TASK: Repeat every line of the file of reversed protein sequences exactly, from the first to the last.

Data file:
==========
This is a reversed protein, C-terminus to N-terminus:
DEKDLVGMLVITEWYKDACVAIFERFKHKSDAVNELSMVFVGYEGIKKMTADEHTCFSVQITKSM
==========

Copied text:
This is a reversed protein, C-terminus to N-terminus:
DEKDLVGMLVITEWYKDACVAIFERFKHKSDAVNELSMVFVGYEGIKKMTADEHTCFSVQITKSM